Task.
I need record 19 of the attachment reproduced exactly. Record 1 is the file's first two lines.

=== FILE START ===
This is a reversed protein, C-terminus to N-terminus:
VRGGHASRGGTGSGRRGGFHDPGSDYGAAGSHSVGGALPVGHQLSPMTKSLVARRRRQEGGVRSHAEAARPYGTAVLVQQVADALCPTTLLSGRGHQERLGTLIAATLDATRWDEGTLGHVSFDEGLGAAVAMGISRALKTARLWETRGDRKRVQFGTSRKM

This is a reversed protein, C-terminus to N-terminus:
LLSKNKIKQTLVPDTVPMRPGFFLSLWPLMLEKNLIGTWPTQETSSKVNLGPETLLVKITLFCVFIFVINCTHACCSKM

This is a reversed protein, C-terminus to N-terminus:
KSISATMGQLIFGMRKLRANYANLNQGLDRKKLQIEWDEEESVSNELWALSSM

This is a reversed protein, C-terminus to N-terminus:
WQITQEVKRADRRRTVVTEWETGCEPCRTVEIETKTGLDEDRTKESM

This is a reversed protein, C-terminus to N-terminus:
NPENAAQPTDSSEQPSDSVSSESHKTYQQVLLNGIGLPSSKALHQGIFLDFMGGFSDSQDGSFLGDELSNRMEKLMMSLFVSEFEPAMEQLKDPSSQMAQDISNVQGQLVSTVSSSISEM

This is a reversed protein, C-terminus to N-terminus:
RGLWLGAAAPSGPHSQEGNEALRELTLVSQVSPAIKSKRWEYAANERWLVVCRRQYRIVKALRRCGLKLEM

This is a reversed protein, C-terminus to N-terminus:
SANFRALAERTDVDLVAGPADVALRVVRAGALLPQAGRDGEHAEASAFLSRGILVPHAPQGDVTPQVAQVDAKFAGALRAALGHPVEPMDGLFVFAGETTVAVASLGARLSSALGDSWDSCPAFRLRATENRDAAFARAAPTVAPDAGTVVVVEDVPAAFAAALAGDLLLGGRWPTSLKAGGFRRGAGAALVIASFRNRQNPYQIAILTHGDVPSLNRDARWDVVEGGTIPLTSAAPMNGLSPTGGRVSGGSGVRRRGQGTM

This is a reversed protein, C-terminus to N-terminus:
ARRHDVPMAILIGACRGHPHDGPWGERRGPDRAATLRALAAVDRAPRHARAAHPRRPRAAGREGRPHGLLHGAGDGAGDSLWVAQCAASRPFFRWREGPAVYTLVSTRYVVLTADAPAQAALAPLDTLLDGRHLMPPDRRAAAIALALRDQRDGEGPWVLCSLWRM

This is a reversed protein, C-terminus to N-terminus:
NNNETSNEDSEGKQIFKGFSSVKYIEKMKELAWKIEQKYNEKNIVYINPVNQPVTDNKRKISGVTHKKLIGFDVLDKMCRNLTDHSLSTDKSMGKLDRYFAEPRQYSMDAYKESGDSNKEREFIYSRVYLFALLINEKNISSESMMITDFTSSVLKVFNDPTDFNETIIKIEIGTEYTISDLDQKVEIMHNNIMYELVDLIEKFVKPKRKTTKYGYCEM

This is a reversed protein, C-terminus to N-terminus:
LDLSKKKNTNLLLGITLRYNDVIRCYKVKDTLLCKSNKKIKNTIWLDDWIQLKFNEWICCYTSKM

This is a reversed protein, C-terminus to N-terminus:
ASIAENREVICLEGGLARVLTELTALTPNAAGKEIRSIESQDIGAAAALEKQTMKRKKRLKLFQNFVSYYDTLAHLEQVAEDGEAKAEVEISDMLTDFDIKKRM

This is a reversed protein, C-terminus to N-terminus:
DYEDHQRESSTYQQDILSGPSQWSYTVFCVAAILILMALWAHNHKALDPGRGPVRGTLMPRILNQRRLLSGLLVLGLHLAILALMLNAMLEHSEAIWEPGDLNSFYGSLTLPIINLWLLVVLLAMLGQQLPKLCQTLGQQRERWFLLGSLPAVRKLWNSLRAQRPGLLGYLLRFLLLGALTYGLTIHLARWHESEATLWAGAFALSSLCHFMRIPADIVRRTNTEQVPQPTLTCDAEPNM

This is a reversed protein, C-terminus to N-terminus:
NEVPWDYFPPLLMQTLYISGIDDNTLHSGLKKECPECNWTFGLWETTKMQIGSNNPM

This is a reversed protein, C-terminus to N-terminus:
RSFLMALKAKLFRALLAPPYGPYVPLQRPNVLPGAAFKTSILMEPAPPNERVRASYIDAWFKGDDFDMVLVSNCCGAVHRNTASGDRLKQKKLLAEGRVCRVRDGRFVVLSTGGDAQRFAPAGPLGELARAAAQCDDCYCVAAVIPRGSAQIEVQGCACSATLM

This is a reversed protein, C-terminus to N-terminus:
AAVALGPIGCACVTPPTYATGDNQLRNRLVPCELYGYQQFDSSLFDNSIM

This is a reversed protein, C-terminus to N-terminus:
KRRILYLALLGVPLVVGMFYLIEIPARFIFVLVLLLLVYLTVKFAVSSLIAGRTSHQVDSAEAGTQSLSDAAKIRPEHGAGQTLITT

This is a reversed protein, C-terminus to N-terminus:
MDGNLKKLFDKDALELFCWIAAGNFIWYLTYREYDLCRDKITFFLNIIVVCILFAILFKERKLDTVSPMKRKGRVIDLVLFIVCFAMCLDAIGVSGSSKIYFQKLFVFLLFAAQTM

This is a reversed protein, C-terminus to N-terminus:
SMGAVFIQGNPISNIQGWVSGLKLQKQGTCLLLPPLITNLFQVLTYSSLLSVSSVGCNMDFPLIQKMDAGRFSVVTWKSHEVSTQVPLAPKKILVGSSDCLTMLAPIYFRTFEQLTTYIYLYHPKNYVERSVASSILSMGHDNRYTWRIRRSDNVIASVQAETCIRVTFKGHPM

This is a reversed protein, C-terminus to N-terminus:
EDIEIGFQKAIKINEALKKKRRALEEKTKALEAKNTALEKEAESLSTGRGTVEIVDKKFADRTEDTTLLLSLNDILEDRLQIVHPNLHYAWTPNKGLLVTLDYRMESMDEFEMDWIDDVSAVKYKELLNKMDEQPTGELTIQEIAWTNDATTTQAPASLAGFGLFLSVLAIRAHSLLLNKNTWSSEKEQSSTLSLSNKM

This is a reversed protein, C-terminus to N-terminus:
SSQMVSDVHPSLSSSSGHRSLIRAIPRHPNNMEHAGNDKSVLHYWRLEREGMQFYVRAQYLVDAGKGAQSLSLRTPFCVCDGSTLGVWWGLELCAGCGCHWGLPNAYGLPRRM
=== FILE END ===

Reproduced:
This is a reversed protein, C-terminus to N-terminus:
EDIEIGFQKAIKINEALKKKRRALEEKTKALEAKNTALEKEAESLSTGRGTVEIVDKKFADRTEDTTLLLSLNDILEDRLQIVHPNLHYAWTPNKGLLVTLDYRMESMDEFEMDWIDDVSAVKYKELLNKMDEQPTGELTIQEIAWTNDATTTQAPASLAGFGLFLSVLAIRAHSLLLNKNTWSSEKEQSSTLSLSNKM